July 11, 2019

Summer food program offers free meals for children at 29 sites in Salt Lake City

Jaziel, age 2, sips his chocolate milk after eating his free lunch at Sherwood Park on July 1.     Photo by Cameron Jepperson|Jayden, age 11, helps Ava, age 4, unwrap her deep-dish pizza in the bowery at the free summer lunch program at Sherwood Park on July 1.||Rayme, age 6, happily eats her free lunch of pizza, veggies, applesauce and milk, in the shade at Sherwood Park on July 1.|Maggie Hernandez eats lunch at Sherwood Park with her three children and four others that she tends. They enjoy free meals at the park almost daily during the summer.|||| Jaziel, age 2, sips his chocolate milk after eating his free lunch at Sherwood Park on July 1. Photo by Cameron Jepperson|Jayden, age 11, helps Ava, age 4, unwrap her deep-dish pizza in the bowery at the free summer lunch program at Sherwood Park on July 1.||Rayme, age 6, happily eats her free lunch of pizza, veggies, applesauce and milk, in the shade at Sherwood Park on July 1.|Maggie Hernandez eats lunch at Sherwood Park with her three children and four others that she tends. They enjoy free meals at the park almost daily during the summer.|||| ||||||||

By Marilyn Shelton

It’s summer, and that means the kids are out of school. But wait, according to the Utahns Against Hunger website, summer also means, “When school lets out, millions of low-income children [across the country] lose access to school breakfast, lunch, and after school meals.”

The Salt Lake City School District’s Summer Food Service Program fills this gap locally by providing free meals to children who might have limited access to nutritious food in the summer. Meals are served at 29 different public sites around Salt Lake City, including 17 schools and 12 parks, as well as the Main Library. Most of the sites are located on Salt Lake City’s west side.

The program is free for all children, ages 18 and under. No enrollment, paystubs nor proof of income is required. All children and families need to do is find a site near them and show up, explained Utahns Against Hunger Executive Director Gina Cornia.

Children can eat their free meals outside on the lawn or on picnic tables at the park or inside the school cafeteria, depending on the site location. Childcare is not provided. School sites serve breakfast and lunch, while the park sites only serve lunch. Adults may purchase meals for $3-$5.

Each meal is created by a dietician and also meets the nutritional menu guidelines and portioning set by the USDA. This means healthy baked not fried meals, whole grains, vegetables and more.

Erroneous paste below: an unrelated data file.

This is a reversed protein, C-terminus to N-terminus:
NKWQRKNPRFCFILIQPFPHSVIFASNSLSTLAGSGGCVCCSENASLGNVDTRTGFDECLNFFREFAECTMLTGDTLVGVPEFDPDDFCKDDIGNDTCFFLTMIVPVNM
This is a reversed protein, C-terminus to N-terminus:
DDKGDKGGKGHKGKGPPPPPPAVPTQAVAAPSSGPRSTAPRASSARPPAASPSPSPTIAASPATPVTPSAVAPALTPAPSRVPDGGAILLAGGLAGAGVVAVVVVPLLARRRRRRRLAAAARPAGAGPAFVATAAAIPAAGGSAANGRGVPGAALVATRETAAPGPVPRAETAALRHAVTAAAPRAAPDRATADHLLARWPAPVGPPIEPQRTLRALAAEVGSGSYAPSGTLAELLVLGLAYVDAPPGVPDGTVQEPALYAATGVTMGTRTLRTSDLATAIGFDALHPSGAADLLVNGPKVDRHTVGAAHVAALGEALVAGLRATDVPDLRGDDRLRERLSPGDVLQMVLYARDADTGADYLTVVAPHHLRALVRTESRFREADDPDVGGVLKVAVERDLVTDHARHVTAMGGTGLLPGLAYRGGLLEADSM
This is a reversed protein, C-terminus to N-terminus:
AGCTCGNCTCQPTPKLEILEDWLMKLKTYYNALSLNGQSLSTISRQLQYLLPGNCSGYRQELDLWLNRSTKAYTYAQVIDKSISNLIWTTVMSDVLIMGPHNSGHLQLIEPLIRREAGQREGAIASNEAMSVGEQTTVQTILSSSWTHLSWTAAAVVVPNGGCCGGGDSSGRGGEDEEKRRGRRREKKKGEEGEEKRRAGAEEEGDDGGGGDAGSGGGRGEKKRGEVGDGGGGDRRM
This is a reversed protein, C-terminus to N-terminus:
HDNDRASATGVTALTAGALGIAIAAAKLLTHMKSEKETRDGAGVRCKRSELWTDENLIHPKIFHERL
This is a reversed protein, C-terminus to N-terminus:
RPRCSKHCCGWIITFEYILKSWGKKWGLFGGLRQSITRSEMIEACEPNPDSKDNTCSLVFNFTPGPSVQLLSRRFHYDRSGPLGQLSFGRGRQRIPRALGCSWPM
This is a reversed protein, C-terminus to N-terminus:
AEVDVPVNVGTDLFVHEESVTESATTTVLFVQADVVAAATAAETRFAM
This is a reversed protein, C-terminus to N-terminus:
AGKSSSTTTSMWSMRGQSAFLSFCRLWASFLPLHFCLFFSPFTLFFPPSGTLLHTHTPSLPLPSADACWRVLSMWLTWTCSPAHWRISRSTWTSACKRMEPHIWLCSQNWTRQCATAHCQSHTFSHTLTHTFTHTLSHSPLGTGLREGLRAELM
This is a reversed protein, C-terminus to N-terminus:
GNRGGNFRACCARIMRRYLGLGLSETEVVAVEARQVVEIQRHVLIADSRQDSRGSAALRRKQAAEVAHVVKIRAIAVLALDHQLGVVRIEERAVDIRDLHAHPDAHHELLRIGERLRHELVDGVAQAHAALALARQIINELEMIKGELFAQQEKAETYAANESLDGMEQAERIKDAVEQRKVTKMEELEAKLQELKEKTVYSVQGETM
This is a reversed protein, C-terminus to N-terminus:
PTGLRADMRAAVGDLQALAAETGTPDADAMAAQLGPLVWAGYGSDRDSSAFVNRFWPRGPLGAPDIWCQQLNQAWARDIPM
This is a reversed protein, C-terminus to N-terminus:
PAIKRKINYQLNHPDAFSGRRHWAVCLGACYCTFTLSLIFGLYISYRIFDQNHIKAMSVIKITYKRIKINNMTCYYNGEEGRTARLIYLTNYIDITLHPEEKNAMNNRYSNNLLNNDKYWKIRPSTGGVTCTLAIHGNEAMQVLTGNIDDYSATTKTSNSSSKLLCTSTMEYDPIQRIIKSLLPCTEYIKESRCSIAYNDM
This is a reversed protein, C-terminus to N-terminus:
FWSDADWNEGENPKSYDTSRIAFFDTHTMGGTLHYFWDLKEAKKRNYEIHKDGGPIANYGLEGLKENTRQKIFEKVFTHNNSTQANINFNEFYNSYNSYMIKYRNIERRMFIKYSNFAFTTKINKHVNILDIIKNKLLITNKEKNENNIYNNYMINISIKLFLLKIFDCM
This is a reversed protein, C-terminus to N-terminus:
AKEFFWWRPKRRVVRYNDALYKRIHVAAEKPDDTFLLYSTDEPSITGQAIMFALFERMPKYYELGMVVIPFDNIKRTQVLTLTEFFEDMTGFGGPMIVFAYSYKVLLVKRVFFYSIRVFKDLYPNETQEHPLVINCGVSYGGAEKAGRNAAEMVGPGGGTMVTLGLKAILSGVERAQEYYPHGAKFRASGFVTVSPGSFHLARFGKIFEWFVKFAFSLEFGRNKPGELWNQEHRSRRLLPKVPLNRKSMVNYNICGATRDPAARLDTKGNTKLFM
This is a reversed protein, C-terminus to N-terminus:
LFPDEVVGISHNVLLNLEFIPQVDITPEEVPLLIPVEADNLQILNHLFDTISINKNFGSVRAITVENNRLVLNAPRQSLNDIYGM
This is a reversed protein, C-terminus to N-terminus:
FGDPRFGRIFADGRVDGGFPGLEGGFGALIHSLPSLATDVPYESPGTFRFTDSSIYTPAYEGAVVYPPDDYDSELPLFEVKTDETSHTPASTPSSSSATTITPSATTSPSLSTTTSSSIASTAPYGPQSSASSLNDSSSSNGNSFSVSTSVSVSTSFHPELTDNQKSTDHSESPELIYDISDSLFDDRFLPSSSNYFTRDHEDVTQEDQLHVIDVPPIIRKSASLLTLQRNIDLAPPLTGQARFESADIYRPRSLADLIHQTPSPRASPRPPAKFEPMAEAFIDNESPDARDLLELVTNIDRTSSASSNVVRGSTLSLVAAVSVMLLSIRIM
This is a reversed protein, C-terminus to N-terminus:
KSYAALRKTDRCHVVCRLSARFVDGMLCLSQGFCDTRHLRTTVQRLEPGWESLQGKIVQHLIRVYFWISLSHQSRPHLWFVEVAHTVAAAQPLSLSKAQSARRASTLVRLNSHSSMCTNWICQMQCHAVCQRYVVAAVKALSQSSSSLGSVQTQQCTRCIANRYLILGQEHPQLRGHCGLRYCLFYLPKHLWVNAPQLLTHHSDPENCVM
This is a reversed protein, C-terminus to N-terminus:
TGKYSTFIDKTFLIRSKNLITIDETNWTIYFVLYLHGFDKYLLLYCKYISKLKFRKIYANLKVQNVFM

One mother eating lunch at Sherwood Park in early July said that her children preferred the meals served at the park. “When I make food at home, they are so picky, but they love the food here,” said Mary. “It helps with our budget, and the dishes, and gets the kids outside,” she added.

Utahns Against Hunger, a nonprofit anti-hunger organization that has been serving the state for 30-plus years, promotes child nutrition programs, like the state’s Summer Food Service Program, the National School Lunch Program, and the Utah Breakfast Expansion Team.

“[We are] not a food pantry, but rather an advocacy and outreach program whose mission is to increase access to food across Utah,” said Utahns Against Hunger Executive Director Gina Cornia.

It promotes these programs through social media outreach, flyers, press releases, and meetings with congressional delegates to educate them on the need to protect funding for federal Child Nutrition Programs, which are reimbursed through the United States Department of Agriculture (USDA).

Through the Utah Breakfast Expansion Team, Utahns Against Hunger was able to increase school breakfast participation by seven percent, said Cornia.

Child hunger statistics in Utah: 

*According to Feeding America, a network of national food banks, 1 in 7 children in Utah faces hunger.

*National School Lunch Program data from 2018 revealed that 1 in 3 school children in Utah receive their meals for free or reduced price.

Cornia likes to have people call for information on The Summer Food Service Program because it gives them a chance to talk to them about additional resources such as SNAP (Supplemental Nutrition Assistance Program formerly known as food stamps) or

Utahns Against Hunger has coordinated the acceptance of SNAP at over 20 Utah farmers markets as well. According to the USDA, SNAP redemptions at Utah farmers markets increased by over 1200 percent between 2008 and 2016, with the help of the organization.

“We [Utahns Against Hunger] started the Double Up Bucks Food Program, which allows people additional money to buy Utah-grown fruits and vegetables, so it is really a bonus for low-income people who use their SNAP to buy fresh produce because it creates new customers for farmers and then that money stays in the local economy,” Cornia said.

“We really just encourage the whole community to come out to ensure the anti-hunger initiative and to make sure that kids have access to healthy foods when school’s not in session...There are so many additional benefits our Summer Food Service Program can provide than just the meals themselves. It gets kids off the couch to the park or the library and to see other kids. That’s what we love to see,” said Matt Anderson, Child Nutrition Coordinator for the Utah State Board of Education.

The Salt Lake City School District’s Summer Food Service Program runs from June 10-Aug. 13. Times and days of operation may vary from site to site, so please inquire about days and times. All sites will be closed Wednesday, July 24.

To find a Summer Food Service Program site near you, text the word, “FOOD” to 877-877, call the Utahns Against Hunger Hotline toll-free at 1-800-453-FOOD, or to speak directly with Utahns Against Hunger Executive Director Cornia or her staff, call 801-328-2561.